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Gluten-free: ‘Not just another crazy diet’

by the Siskiyou Daily News

If we really are what we eat, then one out of 100 Americans with celiac disease, also known as gluten intolerance, is in trouble.

At a rough estimate, nearly 500 Siskiyou County residents could suffer from their genetic allergy to foods containing gluten – specifically wheat, rye and barley. Symptoms include seemingly inexplicable stomach distress, eczema, sinus infections, headaches, asthma, weight loss and fatigue. Avoiding wheat is difficult, but a wheat-free diet is the only cure for the disease.

Wheat-gluten allergy support groups in Mount Shasta and Yreka provide assistance.

“Because you must make lifelong changes in your diet, you need the support of doctors and a good support group,” Victoria Cadena, facilitator of the south county group, said. “Gluten is everywhere, but unless you read the food labels, you’d never know it. One goal of the group is to help people learn to see where it is.”
Wheat can be found in most breads and cereals, pastas, cookies, cakes, baked goods and snacks made with wheat flour, according to WebMD Medical Reference. Additionally many processed foods, including ice cream, chicken nuggets, doughnuts, flour tortillas and even catsup may include wheat flour. Sometimes wheat is added as a thickener, so gluten may be found in beer, beverage mixes, candy, salad dressings, soy sauce and canned vegetables.

“Reading the labels of food is key,” Cadena reiterated, “but there is more than just looking for wheat. Gluten is a protein found in rye and barley, too. The tricky part is recognizing hidden gluten. Unfortunately, ‘wheat-free’ doesn’t always mean ‘gluten-free.’ Barley and rye can trigger a reaction, too. A quarter-teaspoon of flour with gluten causes a reaction. It’s amazing!”

Hidden sources of gluten include everything from bleu cheese to spice mixes. The list of potentially difficult foods is pages long.

“Generally, people don’t know they have celiac disease, “ Cadena said. “It’s usually a combination of factors that make people explore it. They’ll have sinus infections, headaches, stomach problems, rashes that just don’t ‘go away.’” Celiac disease is an inherited, autoimmune disease in which the lining of the small intestine is damaged from eating gluten and other proteins found in wheat, barley, rye and possibly oats.
“About 10 years ago my sister had a lot of stomach problems. I just happened to attend an Irish conference in Seattle on gluten intolerance. As I listened, I thought of my sister, so I sent her the workshop info. She decided to try the diet and she recovered.”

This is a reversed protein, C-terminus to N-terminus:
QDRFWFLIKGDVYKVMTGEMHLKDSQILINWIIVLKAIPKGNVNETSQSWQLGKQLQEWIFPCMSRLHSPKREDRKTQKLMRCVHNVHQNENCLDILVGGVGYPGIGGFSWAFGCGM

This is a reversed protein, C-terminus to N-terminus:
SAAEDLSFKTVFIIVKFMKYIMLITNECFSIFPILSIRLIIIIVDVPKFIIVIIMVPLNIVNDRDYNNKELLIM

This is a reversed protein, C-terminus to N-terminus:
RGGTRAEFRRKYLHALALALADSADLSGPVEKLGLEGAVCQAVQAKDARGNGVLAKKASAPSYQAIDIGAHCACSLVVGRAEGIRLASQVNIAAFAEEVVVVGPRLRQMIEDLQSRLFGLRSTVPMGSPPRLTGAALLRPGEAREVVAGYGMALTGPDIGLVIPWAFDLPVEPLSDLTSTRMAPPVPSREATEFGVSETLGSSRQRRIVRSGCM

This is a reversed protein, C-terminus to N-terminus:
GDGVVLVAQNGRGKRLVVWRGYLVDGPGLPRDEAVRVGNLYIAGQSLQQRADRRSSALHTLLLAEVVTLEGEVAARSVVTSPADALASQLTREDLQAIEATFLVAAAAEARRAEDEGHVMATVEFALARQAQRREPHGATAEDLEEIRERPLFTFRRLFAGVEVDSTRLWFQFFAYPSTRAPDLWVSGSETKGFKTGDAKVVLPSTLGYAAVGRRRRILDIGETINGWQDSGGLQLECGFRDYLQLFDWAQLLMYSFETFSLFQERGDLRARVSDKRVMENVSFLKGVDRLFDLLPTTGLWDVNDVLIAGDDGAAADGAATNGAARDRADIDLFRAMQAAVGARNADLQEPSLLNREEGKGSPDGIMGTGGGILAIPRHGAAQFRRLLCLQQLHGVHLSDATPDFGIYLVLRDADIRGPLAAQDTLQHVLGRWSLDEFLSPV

According to the Mayo Clinic, the disorder is most common in Caucasians and those of European ancestry. Women are affected more commonly than men.

“I looked at my health, and thought I was OK,” Cadena added. “Two years later I discovered an article that described a rash caused by celiac disease. I’d had this rash since childhood. Rather than be tested, I changed my diet to a gluten-free one and the rash disappeared.”

The support group has several goals, beginning with education.

“It’s important people know what the disease is and what it isn’t. We’ll share articles, show some informative videos, and discuss information and symptoms.”

The group will also provide support for those diagnosed with the disease.

“Many times, doctors will say, ‘Go to a nutritionist,’ then hand you a list of what you can’t eat. They don’t give ideas about what you can have, and where and how to find it and prepare it. Our group will help with all of that,” she noted.

Recipe-sharing and tips for shopping are also part of the group’s agenda.

“There is a lot you can eat. There are actually more grains that you can eat than you can’t. Quinoa, millet, rice, soy, beans, corn, potato. And of course you can have all the normal parts of a healthy diet – fresh fruits and veggies, meats and milk. There’s an exciting new world of possibilities. We can go on shopping field trips to see what’s available locally and also teach people how to shop online.”

Connecting with others and talking is one of the most important parts of the group, according the Cadena.
“Change takes time, and sometimes it’s overwhelming, so sharing helps. The group helps people discover they can live a perfectly healthy life without gluten!”

The south county wheat-gluten-free support group meets the second Thursday of the month from 6-8 p.m. at Mercy Medical Center. Those interested may contact Cynthia Henderson or Cadena at 938-2637.
“My husband will be there to provide support for men,” Cadena said. “He’s 80 years old and was sick all the time until he treated his gluten intolerance! It’s not just another crazy diet – it really works!”
There is a north county group that meets the third Wednesday of each month in the Fairchild Medical Center conference room in Yreka. Interested individuals can contact Cadena at the number above or Sherry Stanfield at 842-2662.